January 2022

Elder Law Update

A pour-over will is a type of last will and testament typically used in trust-based estate planning. Unlike a traditional will, which directs how your property will be distributed to beneficiaries, a pour-over will states that assets not funded into your revocable living trust should go into the trust when you pass away.


Why is this distinction important? Let’s say the grantor, the person for whom the revocable living trust was created, failed to fund all of his or her property into the trust. If there was neither a pour-over will nor a traditional will, the “omitted” property could go to people the grantor never intended to receive it, even though there was a revocable living trust.


Let’s look at a hypothetical example. A grantor creates a revocable living trust and funds it. A few years after creating and funding the trust, however, the grantor buys additional property, such as a second home. Unfortunately, the grantor forgets to fund this new home into the trust. If the grantor then passed away without a traditional will specifying who should receive the home, or a pour-over will directing that all assets should go into the trust, the second home could be distributed according to the laws of intestacy. In such a situation, the second home might go to an individual the grantor never wanted to have it.


In essence, a pour-over will functions like a safety net. You may never need your pour-over will, but it can help ensure that even if you neglect to fund certain assets into your trust, they will still go into the trust after you pass away.


The Five-Star Quality Rating System was created in 2008 by the Centers for Medicare and Medicaid Services (CMS). It has become a popular tool for families to find a quick summary of a given nursing home’s overall level of quality. CMS posts its ratings on the medicare.gov website.


Unfortunately, the accuracy of this rating system is open to question. An investigation by the New York Times, in particular, reveals a number of shortcomings. Let’s begin by looking at how the system operates.


Ratings are based on a combination of self-reported data from 15,000-plus nursing homes, as well as on-site examinations conducted by state health inspectors. A nursing home’s overall score, its star rating, depends on the results of the inspection, the amount of time nurses devote to residents, and the quality of care received by residents.


To evaluate the rating system’s reliability, the New York Times created a database with millions of payroll records to analyze the amount of hands-on care residents actually received in nursing homes. The Times also examined 373,000 reports by state inspectors, and the financial statements 10,000-plus nursing homes submitted to the government. Additionally, The Times was able to access data that is not readily available to the public.


This investigation revealed that nursing homes had submitted inaccurate information, thereby making themselves look safer and cleaner than they actually were. Other erroneous information included exaggerated levels of staffing, underreporting the use of potentially hazardous antipsychotic drugs, and minimizing the number of health problems and accidents among residents. Worse, when even highly rated nursing homes were inspected by CMS investigators in person, they were just as likely to fail the inspection as pass it; information submitted by nursing home operators and owners was rarely audited; nursing homes may have been tipped off before unscheduled, impromptu inspections; and inspectors frequently minimized violations they discovered at highly rated nursing homes, which allowed these facilities to maintain their stars.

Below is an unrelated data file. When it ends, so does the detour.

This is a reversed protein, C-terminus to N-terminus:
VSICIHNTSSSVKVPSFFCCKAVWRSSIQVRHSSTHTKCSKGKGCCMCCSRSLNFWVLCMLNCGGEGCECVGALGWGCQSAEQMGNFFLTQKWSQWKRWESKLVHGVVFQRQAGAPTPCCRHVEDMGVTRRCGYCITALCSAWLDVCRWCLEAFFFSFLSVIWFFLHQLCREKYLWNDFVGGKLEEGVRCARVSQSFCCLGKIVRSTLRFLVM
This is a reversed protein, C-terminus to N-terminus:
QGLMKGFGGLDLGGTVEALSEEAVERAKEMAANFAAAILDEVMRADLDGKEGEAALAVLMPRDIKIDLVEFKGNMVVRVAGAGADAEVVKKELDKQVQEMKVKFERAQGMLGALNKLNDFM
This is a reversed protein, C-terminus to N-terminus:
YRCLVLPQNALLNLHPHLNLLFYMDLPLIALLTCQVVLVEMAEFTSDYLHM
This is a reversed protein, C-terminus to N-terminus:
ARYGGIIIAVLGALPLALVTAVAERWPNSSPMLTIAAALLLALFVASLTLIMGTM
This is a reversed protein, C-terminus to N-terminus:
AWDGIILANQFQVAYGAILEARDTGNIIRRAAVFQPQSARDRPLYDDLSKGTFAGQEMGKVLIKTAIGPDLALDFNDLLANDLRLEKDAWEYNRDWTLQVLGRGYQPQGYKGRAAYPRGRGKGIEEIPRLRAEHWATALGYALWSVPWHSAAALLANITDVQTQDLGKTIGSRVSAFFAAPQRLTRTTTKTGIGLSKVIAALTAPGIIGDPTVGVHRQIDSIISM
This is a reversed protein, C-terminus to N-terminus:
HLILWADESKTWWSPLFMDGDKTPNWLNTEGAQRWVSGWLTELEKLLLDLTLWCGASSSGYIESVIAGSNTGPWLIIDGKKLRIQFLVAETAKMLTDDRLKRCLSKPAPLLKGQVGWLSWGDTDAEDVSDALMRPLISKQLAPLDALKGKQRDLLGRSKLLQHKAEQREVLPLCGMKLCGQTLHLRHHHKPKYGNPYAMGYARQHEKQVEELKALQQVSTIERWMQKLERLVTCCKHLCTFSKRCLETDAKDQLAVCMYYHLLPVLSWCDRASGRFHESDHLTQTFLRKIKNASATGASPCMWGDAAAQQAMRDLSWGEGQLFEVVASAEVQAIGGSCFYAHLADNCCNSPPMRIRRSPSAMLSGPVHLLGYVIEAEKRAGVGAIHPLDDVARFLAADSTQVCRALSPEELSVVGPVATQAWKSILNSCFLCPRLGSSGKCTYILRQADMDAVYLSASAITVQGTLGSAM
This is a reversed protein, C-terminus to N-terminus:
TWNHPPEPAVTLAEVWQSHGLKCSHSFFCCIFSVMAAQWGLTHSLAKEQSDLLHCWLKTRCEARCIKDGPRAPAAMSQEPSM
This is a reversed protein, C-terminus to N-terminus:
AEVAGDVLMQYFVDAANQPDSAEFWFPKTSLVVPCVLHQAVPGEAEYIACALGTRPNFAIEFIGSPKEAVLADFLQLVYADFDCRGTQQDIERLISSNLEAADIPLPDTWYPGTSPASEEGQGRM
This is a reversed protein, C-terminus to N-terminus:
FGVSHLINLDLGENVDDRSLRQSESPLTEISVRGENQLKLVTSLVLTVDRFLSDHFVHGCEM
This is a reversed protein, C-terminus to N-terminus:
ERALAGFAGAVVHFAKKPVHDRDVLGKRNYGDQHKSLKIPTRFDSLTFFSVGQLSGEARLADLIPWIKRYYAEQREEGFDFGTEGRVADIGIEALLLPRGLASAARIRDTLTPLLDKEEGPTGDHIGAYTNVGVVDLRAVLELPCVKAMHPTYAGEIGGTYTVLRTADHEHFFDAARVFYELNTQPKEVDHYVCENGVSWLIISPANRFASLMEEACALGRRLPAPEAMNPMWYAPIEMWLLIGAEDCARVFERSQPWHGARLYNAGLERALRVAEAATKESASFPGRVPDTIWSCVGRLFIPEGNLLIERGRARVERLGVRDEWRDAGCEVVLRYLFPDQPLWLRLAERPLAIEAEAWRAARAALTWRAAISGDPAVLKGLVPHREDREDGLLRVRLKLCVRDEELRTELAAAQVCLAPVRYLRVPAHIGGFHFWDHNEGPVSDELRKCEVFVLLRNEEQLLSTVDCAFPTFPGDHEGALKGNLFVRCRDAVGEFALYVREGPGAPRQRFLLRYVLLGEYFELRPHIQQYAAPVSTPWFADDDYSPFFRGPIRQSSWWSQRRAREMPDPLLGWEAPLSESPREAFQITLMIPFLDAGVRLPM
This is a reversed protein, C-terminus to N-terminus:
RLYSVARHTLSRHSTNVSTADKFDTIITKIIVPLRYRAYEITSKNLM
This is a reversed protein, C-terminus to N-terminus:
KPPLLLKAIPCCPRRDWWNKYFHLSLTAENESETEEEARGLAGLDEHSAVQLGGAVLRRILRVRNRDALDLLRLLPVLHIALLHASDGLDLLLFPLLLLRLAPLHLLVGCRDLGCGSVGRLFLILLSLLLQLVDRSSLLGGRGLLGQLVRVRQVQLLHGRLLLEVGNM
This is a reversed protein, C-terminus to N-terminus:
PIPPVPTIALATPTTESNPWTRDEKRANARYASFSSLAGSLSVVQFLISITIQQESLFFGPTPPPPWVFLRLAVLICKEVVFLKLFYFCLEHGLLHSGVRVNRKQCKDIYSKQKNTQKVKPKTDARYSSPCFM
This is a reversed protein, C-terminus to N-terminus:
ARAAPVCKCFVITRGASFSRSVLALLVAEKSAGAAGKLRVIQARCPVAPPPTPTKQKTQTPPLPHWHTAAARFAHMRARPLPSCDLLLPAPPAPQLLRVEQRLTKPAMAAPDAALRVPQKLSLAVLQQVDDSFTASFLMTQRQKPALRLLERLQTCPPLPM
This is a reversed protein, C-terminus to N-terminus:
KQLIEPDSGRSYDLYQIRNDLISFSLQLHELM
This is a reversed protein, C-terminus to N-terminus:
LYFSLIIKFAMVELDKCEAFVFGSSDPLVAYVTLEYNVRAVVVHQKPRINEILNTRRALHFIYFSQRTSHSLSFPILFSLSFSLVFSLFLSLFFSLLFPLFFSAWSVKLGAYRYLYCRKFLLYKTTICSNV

All of this is troubling, to say the least. It suggests that a nursing home’s five-star rating should be taken with a grain of salt, or perhaps even a shakerful. It also reminds us of the importance of closely scrutinizing every aspect of a given nursing home oneself. AARP provides a detailed checklist to help you evaluate a nursing home on a wide range of crucial criteria.


We would like to add one more item to your list of New Year’s resolutions—reviewing your estate plan.

Why is it so important to keep your plan up to date? In a word, change. As you grow older, your needs inevitably change. So, too, does your health, your income, the value of your assets, and your overall financial situation. The needs of the people you love change as well. Your children may get divorced and remarry, or begin families of their own. Sadly, a loved one might suffer a financial setback and accrue significant debt, or fall under the influence of a person you don’t trust, or even develop a dependency on alcohol or drugs.


In addition, the law itself is in a constant state of change, as are the financial landscape, the tax codes, and more. New or amended laws may make certain asset protection strategies and tools less effective, while at the same time creating new opportunities for wealth preservation and growth.

While it is important to review your plan every year, if you or your loved ones experienced significant changes over the course of last year, it is crucial to have your plan reviewed as soon as possible.


As you reflect upon the changes that took place last year, and look forward to the new year, we hope you also consider the implications of these changes for your estate plan. As always, we are here to assist you.